ISTANBUL -- Olympic bids are generally an exercise in crisis management. Rarely do you get a triple-play up-day like Istanbul's 2020 Summer Games campaign engineered Monday.
For starters, the International Olympic Committee's evaluation commission made public poll results that showed 83 percent of local residents support the Games, 76 percent nationwide.
The 83 percent is not only the highest of the three cities in the 2020 campaign -- Madrid and Tokyo are also in the race -- but also marks a 10 percent jump from a similar IOC poll last year.
Next: Istanbul unveiled its new bid slogan, "Bridge Together," the country's sports minister, Suat Kiliç, asserting that it highlighted the city's role as a "bridge between East and West, Europe and Asia, between civilizations, faiths and religions."
Finally: a leading Turkish businessman, Ali Koç, a board member of Turkey's Koç Holding conglomerate, said the nation's business leaders were ready to "help one of the most important projects in Turkey's history," adding that the country is "truly experiencing a "dramatic transformation."
So what is the import of all this?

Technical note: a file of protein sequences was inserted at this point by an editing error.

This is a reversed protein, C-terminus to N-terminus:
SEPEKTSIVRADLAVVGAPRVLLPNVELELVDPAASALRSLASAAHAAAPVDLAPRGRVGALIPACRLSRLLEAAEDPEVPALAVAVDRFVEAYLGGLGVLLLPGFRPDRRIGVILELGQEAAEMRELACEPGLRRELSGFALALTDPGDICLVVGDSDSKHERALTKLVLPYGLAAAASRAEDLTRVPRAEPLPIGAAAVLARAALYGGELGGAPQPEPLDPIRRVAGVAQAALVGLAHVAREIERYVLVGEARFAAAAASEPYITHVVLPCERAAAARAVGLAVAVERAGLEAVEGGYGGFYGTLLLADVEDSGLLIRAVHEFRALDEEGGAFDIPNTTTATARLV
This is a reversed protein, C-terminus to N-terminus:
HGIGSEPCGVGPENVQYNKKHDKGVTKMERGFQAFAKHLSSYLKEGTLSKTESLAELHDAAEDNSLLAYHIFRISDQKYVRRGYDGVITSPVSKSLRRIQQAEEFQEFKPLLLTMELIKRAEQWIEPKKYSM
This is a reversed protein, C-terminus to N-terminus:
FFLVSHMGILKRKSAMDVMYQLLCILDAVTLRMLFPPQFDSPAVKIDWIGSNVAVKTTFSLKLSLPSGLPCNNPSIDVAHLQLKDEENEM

No one knows. This is all, if you will, positioning. If this were a U.S. presidential election, it would be primary season. The real deal is yet to come.
The IOC will select the 2020 winner Sept. 7 in balloting in Buenos Aires.
Istanbul is bidding for a fifth time, after tries for the 2000, 2004, 2008 and 2012 Games. This is Madrid's third straight bid, and Tokyo's second in a row.
Tokyo's poll showed 70 percent local support, up 23 points from 47 percent last year, the evaluation commission said when it was there earlier this month. Madrid got 76 percent local support in its IOC poll, a figure officials there last week said was evidence of the power of the Games to move people emotionally amid the economic hard times that have battered Spain.
Margin of error, survey methodology and other data are due to be provided when the evaluation commission report is made public in advance of the IOC's all-members meeting on the 2020 race at its Lausanne, Switzerland, base.
Also hard to know is what difference, if any, the slogans make. Tokyo's is "Discover Tomorrow." Madrid's: "Illuminate the Future."
Amid the drumbeat of public-relations good vibe for Istanbul, there was this intriguing note from Tokyo:
Carl Lewis, winner of 10 Olympic medals, nine gold, said in appearance there that he hoped Tokyo would win for 2020. Both Associated Press and Reuters deemed the story newsworthy; moreover, AP distributed a 690-word take, which in today's web-oriented environment made for a remarkably long story.
Clearly, Carl Lewis generates press. Of course, no one knows whether there's a shred of evidence that he moves votes in the IOC one way or the other.